Facebook’s admitted yesterday (30 October) that it was seeing a drop in young people logging in for the first time. Its chief financial officer, David Ebersman, said that while youth engagement was “stable” overall, it has seen a decrease in daily users, specifically among younger teens.
Facebook also said it will limit the number of ads that feature in the news feed. Facebook said in July that it was showing around one ad per 20 posts in the news feed and Ebersman said that while this ratio is now “modestly higher” than 5 per cent, it will not increase much in the future.
He added that the percentage of promotions is the “least important tool” in boosting revenues. Facebook will instead focus on growing its user base and increasing demand to boost revenues.
His comments, combined with the remarks about declining teen usage, led to a drop in Facebook’s share price by 3 per cent. This despite a 60 per cent year-on-year jump in the social network’s revenues to $2.02bn in the third quarter and profit coming in at $425m, compared to a loss of $59m last year.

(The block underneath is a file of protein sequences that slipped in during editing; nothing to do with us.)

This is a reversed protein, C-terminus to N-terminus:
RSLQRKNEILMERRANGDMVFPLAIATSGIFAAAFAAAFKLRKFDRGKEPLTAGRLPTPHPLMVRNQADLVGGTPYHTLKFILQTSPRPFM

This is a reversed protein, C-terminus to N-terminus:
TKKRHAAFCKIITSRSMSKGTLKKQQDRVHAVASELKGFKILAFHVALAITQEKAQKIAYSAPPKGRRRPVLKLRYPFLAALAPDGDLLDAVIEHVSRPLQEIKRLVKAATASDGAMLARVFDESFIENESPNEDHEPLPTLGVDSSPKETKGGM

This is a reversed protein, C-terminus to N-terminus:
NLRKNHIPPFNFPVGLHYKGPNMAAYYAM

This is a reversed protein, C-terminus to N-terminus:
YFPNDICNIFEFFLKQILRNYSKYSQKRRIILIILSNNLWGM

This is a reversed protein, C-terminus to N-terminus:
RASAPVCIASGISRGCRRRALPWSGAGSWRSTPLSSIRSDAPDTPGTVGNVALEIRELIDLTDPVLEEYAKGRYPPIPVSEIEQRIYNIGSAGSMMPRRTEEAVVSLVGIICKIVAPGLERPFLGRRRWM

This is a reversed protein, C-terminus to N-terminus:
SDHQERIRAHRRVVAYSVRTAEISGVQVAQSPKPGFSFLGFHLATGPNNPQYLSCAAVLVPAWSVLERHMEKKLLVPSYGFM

Facebook says prices for its mobile ads remain “high” and users are clicking on its news feed ads more frequently. CEO Mark Zuckerberg said on a call with analysts that the average daily Facebook user is “engaging” with more than one ad per week.
Advertising revenues hit $1.8bn, with mobile now representing 49 per cent of Facebook’s ad business, generating around $880m in the period. This is up from $150m a year ago when Facebook was just beginning to develop its mobile ad business.
Users are also increasing, with Facebook counting 1.19 billion monthly active users at the end of September and 728 million daily active users. On mobile it has 874 million monthly users, with 507 million logging in daily.
“For nearly ten years, Facebook has been on a mission to connect the world,” said Mark Zuckerberg, Facebook founder and CEO. “The strong results we achieved this quarter show that we’re prepared for the next phase of our company, as we work to bring the next five billion people online and into the knowledge economy.”